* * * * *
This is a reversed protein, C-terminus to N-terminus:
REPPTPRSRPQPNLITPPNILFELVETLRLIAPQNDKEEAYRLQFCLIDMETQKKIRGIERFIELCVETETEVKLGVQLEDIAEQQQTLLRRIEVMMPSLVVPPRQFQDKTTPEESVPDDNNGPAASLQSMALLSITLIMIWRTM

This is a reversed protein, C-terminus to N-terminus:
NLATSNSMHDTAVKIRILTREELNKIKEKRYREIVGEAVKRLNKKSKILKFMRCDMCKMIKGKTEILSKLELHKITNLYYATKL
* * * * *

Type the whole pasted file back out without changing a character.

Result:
This is a reversed protein, C-terminus to N-terminus:
REPPTPRSRPQPNLITPPNILFELVETLRLIAPQNDKEEAYRLQFCLIDMETQKKIRGIERFIELCVETETEVKLGVQLEDIAEQQQTLLRRIEVMMPSLVVPPRQFQDKTTPEESVPDDNNGPAASLQSMALLSITLIMIWRTM

This is a reversed protein, C-terminus to N-terminus:
NLATSNSMHDTAVKIRILTREELNKIKEKRYREIVGEAVKRLNKKSKILKFMRCDMCKMIKGKTEILSKLELHKITNLYYATKL